Tuesday, December 06, 2005

Tuesday, December 06, 2005 8:20 pm by M.   2 comments
A couple of not-so-academic books also bring some Emily to the bookstores this December.

Quotable Women. A Celebration
Running Press Book Publishers. Courage Books.

Our new line of lavish gift books combines beautiful design and uplifting texts in a new, unique Courage format. This original series features enduring themes that are perfect for sharing with friends and family. From the irreverent to the inspirational, QUOTABLE WOMEN is a lively sampling of wit and wisdom from some of the world's most eloquent female minds (...) Here you will find Oprah Winfrey on character, Anais Nin on passion, Maya Angelou on creativity, Emily Brontë on dreams, and Mother Teresa on the beauty of the soul. Gloriously illustrated in full colour with inspiring and powerful images from a wide range of artists, this is a gift book to treasure and to give.

Emily Brontë on dreams? Can you imagine what quote is that?
"I've dreamt in my life dreams that have stayed with me ever after, and changed my ideas; they've gone through and through me, like wine through water, and altered the colour of my mind" (from Wuthering Heights, of course).

Be Incredible Sexy. Saucy Secrets to Make you Sizzle.
Helen Frith Powell.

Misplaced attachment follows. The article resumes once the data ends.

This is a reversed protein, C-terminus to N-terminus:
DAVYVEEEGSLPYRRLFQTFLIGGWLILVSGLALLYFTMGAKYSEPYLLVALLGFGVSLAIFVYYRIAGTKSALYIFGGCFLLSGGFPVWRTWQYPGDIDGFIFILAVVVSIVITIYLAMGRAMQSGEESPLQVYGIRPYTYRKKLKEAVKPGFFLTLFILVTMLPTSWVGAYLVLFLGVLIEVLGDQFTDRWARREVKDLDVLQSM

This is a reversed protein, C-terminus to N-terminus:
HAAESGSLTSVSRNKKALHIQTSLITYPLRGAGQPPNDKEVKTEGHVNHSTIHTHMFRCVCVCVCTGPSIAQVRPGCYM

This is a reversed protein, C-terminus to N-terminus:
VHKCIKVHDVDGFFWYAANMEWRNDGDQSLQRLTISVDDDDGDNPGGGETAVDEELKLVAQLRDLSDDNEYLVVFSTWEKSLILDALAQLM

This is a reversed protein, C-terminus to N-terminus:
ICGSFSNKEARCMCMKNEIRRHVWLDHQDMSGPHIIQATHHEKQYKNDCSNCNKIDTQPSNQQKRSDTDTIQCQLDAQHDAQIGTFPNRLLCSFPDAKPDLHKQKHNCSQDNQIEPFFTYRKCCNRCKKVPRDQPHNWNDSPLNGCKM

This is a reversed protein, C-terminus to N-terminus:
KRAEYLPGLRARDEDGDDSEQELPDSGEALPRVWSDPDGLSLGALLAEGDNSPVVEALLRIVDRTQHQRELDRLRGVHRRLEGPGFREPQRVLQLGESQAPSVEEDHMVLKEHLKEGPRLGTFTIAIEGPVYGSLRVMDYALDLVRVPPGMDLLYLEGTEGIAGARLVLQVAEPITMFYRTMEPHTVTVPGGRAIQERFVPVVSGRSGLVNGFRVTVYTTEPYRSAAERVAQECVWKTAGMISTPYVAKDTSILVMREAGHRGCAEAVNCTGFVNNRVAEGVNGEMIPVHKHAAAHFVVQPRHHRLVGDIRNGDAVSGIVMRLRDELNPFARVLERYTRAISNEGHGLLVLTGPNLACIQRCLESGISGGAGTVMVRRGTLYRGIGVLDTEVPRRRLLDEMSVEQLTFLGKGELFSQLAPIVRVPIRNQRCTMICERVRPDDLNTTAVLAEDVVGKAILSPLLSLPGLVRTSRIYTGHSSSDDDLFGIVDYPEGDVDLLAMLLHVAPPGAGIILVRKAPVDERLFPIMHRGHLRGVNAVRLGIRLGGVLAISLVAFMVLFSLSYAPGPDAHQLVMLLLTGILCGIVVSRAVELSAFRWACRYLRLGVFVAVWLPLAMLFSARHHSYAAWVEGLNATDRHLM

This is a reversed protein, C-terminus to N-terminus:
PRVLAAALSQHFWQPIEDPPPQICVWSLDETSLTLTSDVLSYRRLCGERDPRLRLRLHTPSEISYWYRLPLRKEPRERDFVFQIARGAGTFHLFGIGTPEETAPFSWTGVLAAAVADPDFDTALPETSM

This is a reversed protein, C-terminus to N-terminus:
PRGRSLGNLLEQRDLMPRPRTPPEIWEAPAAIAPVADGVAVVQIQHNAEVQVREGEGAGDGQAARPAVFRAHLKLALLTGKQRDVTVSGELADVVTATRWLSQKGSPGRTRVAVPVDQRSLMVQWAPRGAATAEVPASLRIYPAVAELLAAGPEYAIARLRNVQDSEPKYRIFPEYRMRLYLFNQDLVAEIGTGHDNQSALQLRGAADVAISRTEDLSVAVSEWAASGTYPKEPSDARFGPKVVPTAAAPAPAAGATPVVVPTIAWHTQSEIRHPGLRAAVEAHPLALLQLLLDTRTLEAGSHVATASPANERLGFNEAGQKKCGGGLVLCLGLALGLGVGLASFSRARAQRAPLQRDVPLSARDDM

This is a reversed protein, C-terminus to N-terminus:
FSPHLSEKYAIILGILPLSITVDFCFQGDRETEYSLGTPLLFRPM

Infinite Ideas Limited (although in its website they announce May 2006 as the release date).

Provides 52 ideas to bring out your inner sex-god. Whether male or female, glam or grunge, we've all got 'it', and with a little help from these inspiring tips, we can all work it like we were born to it! Feel good, look great, and show the world your sexy side.

Erm... and what's the reason why we are talking about this book? This one:
Chapter 7: "Literal appeal. A look at the sexiest heroes and heroines from literature. Heathcliff, Rupert Campbell-Black, what did they have that others do not. The sexiest moments in literature".

No comments :P.

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  1. Just to draw this back to the academic ... I read a thesis where the poems of Anne and Emily Bronte were discussed. Its particular focus was children and dreams. Emily had a very different attitude to dreams as it was expressed in the poems published in 1846.

    Here it is: Dungeon and Dreams by Michelle Patricia Beissel.

  2. Thanks for the link. It seems really interesting. Nevertheless the link that you posted seems to be broken. I have found

    this other one

    Thanks, anyway !